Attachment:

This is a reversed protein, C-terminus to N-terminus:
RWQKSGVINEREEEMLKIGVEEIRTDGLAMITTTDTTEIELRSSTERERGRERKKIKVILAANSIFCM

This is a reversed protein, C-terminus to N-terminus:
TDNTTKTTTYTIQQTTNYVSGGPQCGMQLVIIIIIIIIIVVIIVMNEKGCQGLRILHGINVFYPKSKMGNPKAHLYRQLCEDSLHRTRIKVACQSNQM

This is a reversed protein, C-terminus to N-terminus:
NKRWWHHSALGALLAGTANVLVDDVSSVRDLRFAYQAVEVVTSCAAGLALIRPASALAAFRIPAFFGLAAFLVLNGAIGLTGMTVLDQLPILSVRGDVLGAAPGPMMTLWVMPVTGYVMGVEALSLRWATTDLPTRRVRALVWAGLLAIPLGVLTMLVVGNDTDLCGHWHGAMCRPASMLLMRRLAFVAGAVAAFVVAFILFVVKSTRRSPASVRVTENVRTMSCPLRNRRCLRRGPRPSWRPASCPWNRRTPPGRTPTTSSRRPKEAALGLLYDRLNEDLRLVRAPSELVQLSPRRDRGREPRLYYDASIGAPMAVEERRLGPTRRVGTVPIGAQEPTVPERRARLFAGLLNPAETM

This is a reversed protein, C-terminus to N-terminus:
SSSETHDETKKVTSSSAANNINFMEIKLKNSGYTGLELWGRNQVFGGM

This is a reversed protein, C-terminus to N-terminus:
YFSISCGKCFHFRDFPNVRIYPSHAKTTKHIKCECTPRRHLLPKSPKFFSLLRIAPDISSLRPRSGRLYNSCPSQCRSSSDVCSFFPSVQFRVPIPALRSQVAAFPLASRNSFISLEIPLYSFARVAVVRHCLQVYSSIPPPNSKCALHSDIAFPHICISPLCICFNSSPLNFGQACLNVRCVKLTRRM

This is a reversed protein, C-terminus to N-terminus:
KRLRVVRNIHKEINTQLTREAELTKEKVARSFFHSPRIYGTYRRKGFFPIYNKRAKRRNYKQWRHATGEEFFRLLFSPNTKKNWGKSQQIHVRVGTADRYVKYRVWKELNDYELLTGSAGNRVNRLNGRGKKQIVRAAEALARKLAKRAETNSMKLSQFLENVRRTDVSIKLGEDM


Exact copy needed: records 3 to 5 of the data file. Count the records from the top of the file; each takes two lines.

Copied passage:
This is a reversed protein, C-terminus to N-terminus:
NKRWWHHSALGALLAGTANVLVDDVSSVRDLRFAYQAVEVVTSCAAGLALIRPASALAAFRIPAFFGLAAFLVLNGAIGLTGMTVLDQLPILSVRGDVLGAAPGPMMTLWVMPVTGYVMGVEALSLRWATTDLPTRRVRALVWAGLLAIPLGVLTMLVVGNDTDLCGHWHGAMCRPASMLLMRRLAFVAGAVAAFVVAFILFVVKSTRRSPASVRVTENVRTMSCPLRNRRCLRRGPRPSWRPASCPWNRRTPPGRTPTTSSRRPKEAALGLLYDRLNEDLRLVRAPSELVQLSPRRDRGREPRLYYDASIGAPMAVEERRLGPTRRVGTVPIGAQEPTVPERRARLFAGLLNPAETM

This is a reversed protein, C-terminus to N-terminus:
SSSETHDETKKVTSSSAANNINFMEIKLKNSGYTGLELWGRNQVFGGM

This is a reversed protein, C-terminus to N-terminus:
YFSISCGKCFHFRDFPNVRIYPSHAKTTKHIKCECTPRRHLLPKSPKFFSLLRIAPDISSLRPRSGRLYNSCPSQCRSSSDVCSFFPSVQFRVPIPALRSQVAAFPLASRNSFISLEIPLYSFARVAVVRHCLQVYSSIPPPNSKCALHSDIAFPHICISPLCICFNSSPLNFGQACLNVRCVKLTRRM